23. Liu L, Liu Y, Xu L, Li Z, Lv H, Dong N, et al. Application of texture analysis based on apparent diffusion coefficient maps in discriminating different stages of rectal cancer. J Magn Reson Imaging. (2017) 45:1798–808. doi: 10.1002/jmri.25460
24. Davnall F, Yip CS, Ljungqvist G, Selmi M, Ng F, Sanghera B, et al. Assessment of tumor heterogeneity: an emerging imaging tool for clinical practice? Insights Imaging. (2012) 3:573–89. doi: 10.1007/s13244-012-0196-6
25. Jalil O, Afaq A, Ganeshan B, Patel UB, Boone D, Endozo R, et al. Magnetic resonance based texture parameters as potential imaging biomarkers for predicting long-term survival in locally advanced rectal cancer treated by chemoradiotherapy. Colorectal Dis. (2017) 19:349–62. doi: 10.1111/codi.13496
26. Yang X, Chen Y, Wen Z, Lu B, Shen B, Xiao X, et al. Role of quantitative dynamic contrast-enhanced MRI in evaluating regional lymph nodes with a short-axis diameter of less than 5 mm in rectal cancer. AJR Am J Roentgenol. (2019) 212:77–83. doi: 10.2214/AJR.18.19866
Keywords: rectal cancer, local invasion, imaging informatics, intelligence, texture analysis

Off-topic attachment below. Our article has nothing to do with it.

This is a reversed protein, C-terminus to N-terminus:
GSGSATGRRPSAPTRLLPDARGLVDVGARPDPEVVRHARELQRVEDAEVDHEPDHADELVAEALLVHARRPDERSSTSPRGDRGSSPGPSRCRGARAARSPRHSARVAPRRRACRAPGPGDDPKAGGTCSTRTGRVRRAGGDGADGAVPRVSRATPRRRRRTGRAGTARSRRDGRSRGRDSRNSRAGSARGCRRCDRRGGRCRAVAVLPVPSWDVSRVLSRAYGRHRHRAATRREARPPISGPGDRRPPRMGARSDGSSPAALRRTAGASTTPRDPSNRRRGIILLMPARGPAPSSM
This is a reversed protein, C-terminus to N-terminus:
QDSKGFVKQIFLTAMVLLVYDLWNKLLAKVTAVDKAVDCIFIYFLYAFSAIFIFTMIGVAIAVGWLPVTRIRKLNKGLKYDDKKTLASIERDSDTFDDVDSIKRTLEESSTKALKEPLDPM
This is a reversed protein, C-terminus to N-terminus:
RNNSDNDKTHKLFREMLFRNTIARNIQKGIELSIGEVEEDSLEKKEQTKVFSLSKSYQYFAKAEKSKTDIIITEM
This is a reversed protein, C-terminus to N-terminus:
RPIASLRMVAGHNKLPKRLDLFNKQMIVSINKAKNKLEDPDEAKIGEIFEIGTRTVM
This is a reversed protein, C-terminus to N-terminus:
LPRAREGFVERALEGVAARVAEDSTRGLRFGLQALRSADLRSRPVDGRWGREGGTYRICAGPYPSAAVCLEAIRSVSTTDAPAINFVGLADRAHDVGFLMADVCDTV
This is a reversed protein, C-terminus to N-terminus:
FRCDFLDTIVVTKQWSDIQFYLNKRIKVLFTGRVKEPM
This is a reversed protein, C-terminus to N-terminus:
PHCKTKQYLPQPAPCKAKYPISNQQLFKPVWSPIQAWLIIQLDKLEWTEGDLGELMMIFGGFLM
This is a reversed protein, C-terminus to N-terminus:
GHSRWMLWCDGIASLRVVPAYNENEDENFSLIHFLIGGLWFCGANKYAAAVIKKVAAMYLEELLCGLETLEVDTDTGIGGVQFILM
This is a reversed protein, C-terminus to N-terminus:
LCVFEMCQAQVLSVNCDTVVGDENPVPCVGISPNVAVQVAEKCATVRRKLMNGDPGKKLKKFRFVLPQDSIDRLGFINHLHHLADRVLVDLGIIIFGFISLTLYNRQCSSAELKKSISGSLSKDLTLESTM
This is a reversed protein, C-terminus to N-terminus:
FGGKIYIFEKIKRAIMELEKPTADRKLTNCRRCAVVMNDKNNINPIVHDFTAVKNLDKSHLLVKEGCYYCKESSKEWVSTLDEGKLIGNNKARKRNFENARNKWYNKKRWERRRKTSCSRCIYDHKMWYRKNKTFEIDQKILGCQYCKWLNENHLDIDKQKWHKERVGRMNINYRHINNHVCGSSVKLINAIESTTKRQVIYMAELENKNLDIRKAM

Citation: Lu HC, Wang F and Yin JD (2020) Texture Analysis Based on Sagittal Fat-Suppression and Transverse T2-Weighted Magnetic Resonance Imaging for Determining Local Invasion of Rectal Cancer. Front. Oncol. 10:1476. doi: 10.3389/fonc.2020.01476
Received: 18 May 2020; Accepted: 10 July 2020;
Published: 18 August 2020.
Edited by:Huimao Zhang, First Affiliated Hospital of Jilin University, China
Reviewed by:Wei Zhao, Stanford University, United States
Zhuang Kang, Third Affiliated Hospital of Sun Yat-sen University, China
Copyright © 2020 Lu, Wang and Yin. This is an open-access article distributed under the terms of the Creative Commons Attribution License (CC BY). The use, distribution or reproduction in other forums is permitted, provided the original author(s) and the copyright owner(s) are credited and that the original publication in this journal is cited, in accordance with accepted academic practice. No use, distribution or reproduction is permitted which does not comply with these terms.
*Correspondence: J. D. Yin, email@example.com
†These authors have contributed equally to this work